It was a complete betrayal, a breach of faith and an affront to my self-respect. I have braved the heartless sun burning my insides, the lashing rains that threatened my existence and the lonely winter nights that have bought tears to my unseen eyes. I wondered what you were up to when you sowed those seeds all around me, all the way to the far horizon where my gaze stopped to scan for crows that may peck at those seeds, putting paid to your dreams, though you never shared what they were. Many months later after a sunny beat-down had knocked me out, I woke up to the delightful sight of yellow flowers filling my view. I wanted to hug you and at that moment I would have even blown a kiss at those ghastly birds that I was to shoo away. I knew you had planted the sunflowers for people to admire their beauty. And I could glow tall in the middle of a sea of yellow. But then you had other plans. Schemes that would fetch you more wealth. Overnight my solitary moment of joy withered into a pall of gloom. You snatched my yellow bed of happiness from me. The blooms of my dreams expired and you used them as fodder for your cows.
Every day when he went past the field, cycling to his school and back, the boy would see the man balancing on a pole like an exclamation mark. Rather, he later realised, the man was writing questions to heaven with his unfurled hands floating in the wind. He would twist and turn and often lean towards the ground as if he could not decide whether he wished to kiss the earth or soar to the skies.
One day the boy mustered enough courage, not difficult in his childhood innocence, untouched by reality, to go up to him and enter his mindscape. The man’s wide-open head, blown aside by stones of stormy thoughts, aroused the boy’s curiosity. His simple demeanour was inviting enough for him to ask what he had on his mind, lonely in the middle of an untended growth in tattered clothes day after day.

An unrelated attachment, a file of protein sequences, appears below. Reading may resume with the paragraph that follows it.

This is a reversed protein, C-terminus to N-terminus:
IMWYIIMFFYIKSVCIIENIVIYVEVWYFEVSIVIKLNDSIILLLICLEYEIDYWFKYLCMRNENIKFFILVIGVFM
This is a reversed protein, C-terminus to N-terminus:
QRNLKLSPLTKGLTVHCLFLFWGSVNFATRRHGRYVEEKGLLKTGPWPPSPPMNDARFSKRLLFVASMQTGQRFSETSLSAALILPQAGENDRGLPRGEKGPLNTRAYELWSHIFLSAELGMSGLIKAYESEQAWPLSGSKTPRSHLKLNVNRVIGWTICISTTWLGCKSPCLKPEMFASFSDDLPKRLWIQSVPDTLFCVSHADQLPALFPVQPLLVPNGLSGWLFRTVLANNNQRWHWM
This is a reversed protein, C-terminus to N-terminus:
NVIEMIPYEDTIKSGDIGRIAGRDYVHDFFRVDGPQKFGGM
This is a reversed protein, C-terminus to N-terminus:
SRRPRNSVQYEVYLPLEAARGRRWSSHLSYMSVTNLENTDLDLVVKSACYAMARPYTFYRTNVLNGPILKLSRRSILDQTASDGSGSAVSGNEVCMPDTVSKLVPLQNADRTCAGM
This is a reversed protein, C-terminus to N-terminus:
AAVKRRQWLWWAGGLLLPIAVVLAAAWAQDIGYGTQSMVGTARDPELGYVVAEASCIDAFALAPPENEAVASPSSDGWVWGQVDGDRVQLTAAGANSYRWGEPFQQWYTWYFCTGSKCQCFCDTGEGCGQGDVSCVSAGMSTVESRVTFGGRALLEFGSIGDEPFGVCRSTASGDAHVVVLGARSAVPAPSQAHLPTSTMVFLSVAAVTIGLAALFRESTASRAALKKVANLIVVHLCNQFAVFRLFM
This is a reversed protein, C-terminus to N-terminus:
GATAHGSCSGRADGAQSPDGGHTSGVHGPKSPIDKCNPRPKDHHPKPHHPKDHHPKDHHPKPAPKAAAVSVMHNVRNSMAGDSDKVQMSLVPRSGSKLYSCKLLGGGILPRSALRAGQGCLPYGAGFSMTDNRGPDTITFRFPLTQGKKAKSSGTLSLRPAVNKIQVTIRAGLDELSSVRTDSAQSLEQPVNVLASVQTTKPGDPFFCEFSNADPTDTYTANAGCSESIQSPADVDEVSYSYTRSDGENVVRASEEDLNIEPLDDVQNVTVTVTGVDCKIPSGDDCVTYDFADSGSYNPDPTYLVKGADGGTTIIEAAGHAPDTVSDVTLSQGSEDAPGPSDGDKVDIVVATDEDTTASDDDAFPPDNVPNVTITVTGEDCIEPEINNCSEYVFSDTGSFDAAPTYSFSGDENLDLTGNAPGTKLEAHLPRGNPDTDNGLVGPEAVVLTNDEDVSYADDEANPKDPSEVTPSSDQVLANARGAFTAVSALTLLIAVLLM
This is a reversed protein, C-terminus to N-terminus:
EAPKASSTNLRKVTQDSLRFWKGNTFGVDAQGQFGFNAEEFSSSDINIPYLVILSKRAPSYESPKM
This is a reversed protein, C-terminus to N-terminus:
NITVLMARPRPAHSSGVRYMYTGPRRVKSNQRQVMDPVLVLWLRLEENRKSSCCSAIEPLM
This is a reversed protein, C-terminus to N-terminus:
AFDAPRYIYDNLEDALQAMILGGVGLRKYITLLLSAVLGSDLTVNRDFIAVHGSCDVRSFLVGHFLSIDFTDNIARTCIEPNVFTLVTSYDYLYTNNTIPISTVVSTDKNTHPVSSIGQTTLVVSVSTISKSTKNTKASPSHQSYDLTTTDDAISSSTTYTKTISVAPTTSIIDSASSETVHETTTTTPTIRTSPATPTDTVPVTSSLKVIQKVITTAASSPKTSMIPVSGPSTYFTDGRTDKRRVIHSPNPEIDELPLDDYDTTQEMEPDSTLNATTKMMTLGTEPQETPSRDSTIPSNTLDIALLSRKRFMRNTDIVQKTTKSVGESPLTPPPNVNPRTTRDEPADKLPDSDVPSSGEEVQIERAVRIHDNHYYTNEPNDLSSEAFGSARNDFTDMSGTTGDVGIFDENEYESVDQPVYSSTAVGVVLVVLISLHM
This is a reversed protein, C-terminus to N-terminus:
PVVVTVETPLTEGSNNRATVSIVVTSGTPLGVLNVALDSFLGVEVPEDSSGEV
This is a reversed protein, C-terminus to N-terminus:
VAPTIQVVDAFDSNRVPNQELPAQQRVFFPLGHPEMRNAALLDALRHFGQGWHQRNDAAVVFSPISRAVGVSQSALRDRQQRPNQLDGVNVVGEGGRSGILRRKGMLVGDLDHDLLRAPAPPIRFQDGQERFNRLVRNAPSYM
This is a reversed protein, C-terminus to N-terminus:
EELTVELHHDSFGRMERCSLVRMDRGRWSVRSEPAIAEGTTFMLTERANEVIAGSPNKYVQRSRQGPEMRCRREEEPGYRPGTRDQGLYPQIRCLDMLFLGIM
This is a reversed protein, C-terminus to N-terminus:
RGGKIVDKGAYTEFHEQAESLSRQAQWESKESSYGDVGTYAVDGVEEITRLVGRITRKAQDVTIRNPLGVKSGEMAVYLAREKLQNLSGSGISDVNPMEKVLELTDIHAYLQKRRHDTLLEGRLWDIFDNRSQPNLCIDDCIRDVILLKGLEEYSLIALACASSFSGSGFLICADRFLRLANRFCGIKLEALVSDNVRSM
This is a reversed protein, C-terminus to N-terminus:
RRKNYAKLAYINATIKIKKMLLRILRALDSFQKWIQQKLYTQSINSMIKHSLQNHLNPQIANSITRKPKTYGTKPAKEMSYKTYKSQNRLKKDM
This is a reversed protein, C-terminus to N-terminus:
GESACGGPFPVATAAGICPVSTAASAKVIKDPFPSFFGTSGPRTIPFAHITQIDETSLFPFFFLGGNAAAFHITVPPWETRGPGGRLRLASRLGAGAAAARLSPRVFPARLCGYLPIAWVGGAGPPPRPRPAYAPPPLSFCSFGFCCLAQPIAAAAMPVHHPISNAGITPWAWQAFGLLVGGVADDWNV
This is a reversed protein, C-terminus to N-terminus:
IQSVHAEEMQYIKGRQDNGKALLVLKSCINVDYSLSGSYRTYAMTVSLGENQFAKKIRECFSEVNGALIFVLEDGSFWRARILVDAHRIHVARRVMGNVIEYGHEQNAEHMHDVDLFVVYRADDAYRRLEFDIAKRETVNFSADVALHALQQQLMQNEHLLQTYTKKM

He was walking with a great sense of confidence. Often when he was depressed he would take this recourse. The swiveling glass doors would bring a flutter of fleeting thoughts of all that he would be taking back. A sudden burst of LED lights, an explosion of inspiration, the chimes of piped music playing in loops, and he is inside the picture and it is clear. As he pressed the button inside the lift it would set the controls for the heart of the sun. One that would light up his dreary life — his wallet throbbing with life as the lift skipped the floors that he had discarded with disdain. Those floors did not offer the rays of hope that would fill up his shopping cart. He would check himself in the mirror in the lift before getting out and losing himself among the bevy of beautiful bodies basking in the glory of their plastic bags sporting labels that would make his heart skip a beat. He wanted his hands too to feel the consoling tug of the weight of all the stuff he was to buy today. And then he would tell himself like a corporate executive tells his friend one day after work when they meet at the club for a sundowner: 'I am relocating. This work is getting to me. I am looking for a better quality of life.' He would bid adieu to these dry leaves, this daily drudgery of meaningless actions among mice and men. He would find salvation when he is elevated to the top of a towering structure of steel and glass.